The Canada Border Services Agency (CBSA) needs and wants to know exactly what’s on your truck. To help make sure all goods on your truck are accounted for and declared, you must supply a bill of lading or pick up receipt when faxing your Pre-Arrival Review System (PARS) entry to your customs broker.

Why is a Bill of Lading used?

1. The main purpose of the standard straight bill of lading is that it is a contract of carriage.

Other useful purposes include:

2. It may incorporate the full terms of the contract between the consignor and the carrier by reference.
3. It is a receipt signed by the carrier confirming whether goods matching the contract description have been received in good condition.
4. When completed in full, it helps the customs broker match up commercial clearance paperwork to ensure they are able to make a complete declaration for all goods aboard that truck.

The carrier or the shipper can complete it, but the driver of the transport company is to sign and date it once the goods are onboard his/her truck.

Important information on a bill of lading:

For Customs purposes, some of the most important details on the bill of lading are:

  1. Piece count (total skids, boxes, pallets)
  2. Weight (total weight of the goods listed)
  3. Description of goods
  4. Date (the date of pick up/export is used to establish the date for exchange rate)

If there is only one (1) location you have picked up goods from, then only one (1) bill of lading or pick up receipt is required. If you are picking up from multiple locations, then you need to have a bill of lading or pick up receipt for each location you’ve picked up from.

Commercial Documents

When picking up freight from the shipper, they may give commercial documents to you. If they do, please send them to the customs broker with the bill of lading or pick up receipt. It is important that you send the customs broker all documents you have. It helps ensure that all required documents are in place to declare those goods to Customs.

If the shipper does not supply you with commercial documents, please let the customs broker know as soon as you know, so that they can work on getting the documents in order.

Other Documents

Often, a commercial invoice and bill of lading are sufficient for the customs broker and CBSA to process your load. There are many instances where special documentation will be required. Some examples of goods that need additional documents are:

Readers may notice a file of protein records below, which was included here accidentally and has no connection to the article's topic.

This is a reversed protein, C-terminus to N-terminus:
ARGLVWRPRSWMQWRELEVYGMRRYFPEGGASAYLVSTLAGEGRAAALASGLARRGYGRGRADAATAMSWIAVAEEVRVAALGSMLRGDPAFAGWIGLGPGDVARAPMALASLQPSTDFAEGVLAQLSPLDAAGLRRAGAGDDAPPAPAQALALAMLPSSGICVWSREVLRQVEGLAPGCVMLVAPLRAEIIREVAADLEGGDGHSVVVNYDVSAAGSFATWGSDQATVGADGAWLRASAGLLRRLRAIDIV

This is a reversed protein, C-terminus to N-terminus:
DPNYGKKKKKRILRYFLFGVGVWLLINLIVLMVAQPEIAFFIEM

• CFIA regulated goods (fresh fruits & vegetables, fresh cut flowers)
  • Transport Canada regulated goods (vehicles) – which require another government agency (in addition to CBSA) to review the import

When faxing your PARS to the customs broker (at least five hours in advance), simply affix your barcode label to the bill of lading, making sure you are not covering up any important information. Be sure to clearly indicate which port you’re crossing at and on what date and time. Please also include your phone number so that you can be contacted in the case there are any documentation issues.

Remember to ALWAYS confirm that your load has been set up before you get to the border.

Be accountable for the goods you are transporting and your cross border experience. Providing all the appropriate paperwork and allowing the customs broker time to do their part, will truly ease your journey.


Do you have questions on a Bill of Lading? Share them in our comments section below.



14 Must-Know Tips For Importing

Here are some quick tips to help with a smooth import into Canada:

  1. Get detailed, factual information about the commodity you are importing.
  2. Customs clearance is not instantaneous. A customs broker has to recreate your Canada Customs Invoice(CCI) line by line electronically for the Canada Border Services Agency (CBSA) and other government departments. Once transmitted, the entry has to be reviewed by employees of the above mentioned departments.
  3. Determine if you are importing a regulated commodity.
  4. You should use one customs broker for all modes of transportation and all ports of entry.
  5. Examinations can be performed by any of the departments involved in importation.
  6. Some items are prohibited from entry into Canada — always do research on your commodity before you import.
  7. A shipment can be examined, even if previously accepted by Customs.
  8. Administrative Monetary Penalty System (AMPS) can be issued if any information provided is not in compliance with Customs regulations or found to be untrue.
  9. A customs broker requires certain information such as country of origin, currency and a complete description for every shipment, even in instances of repeat imports.
  10. Duty rates are in place to protect Canadian industry; not to inconvenience you. If a product has an extremely high duty rate, it is most likely for this reason.
  11. There is no such thing as “free”. No charge, free samples and giveaways still require all of the same information for Customs clearance as if they were purchased, including an accurate commercial value. Duties and taxes are still applicable.
  12. Hiring a customs broker enables you to access years of knowledge, experience and expertise in declaring your goods to Customs.
  13. Government forms can be confusing to complete. Save yourself time and read the instruction sheet before filling the form to ensure that it is completed correctly.
  14. Some commodities require additional documentation and certification in order to clear through CBSA and other government departments. Without the required documents, commodities can be refused entry into Canada.


Do you have any pointers that would be helpful for an importer? Share them in our comments section below.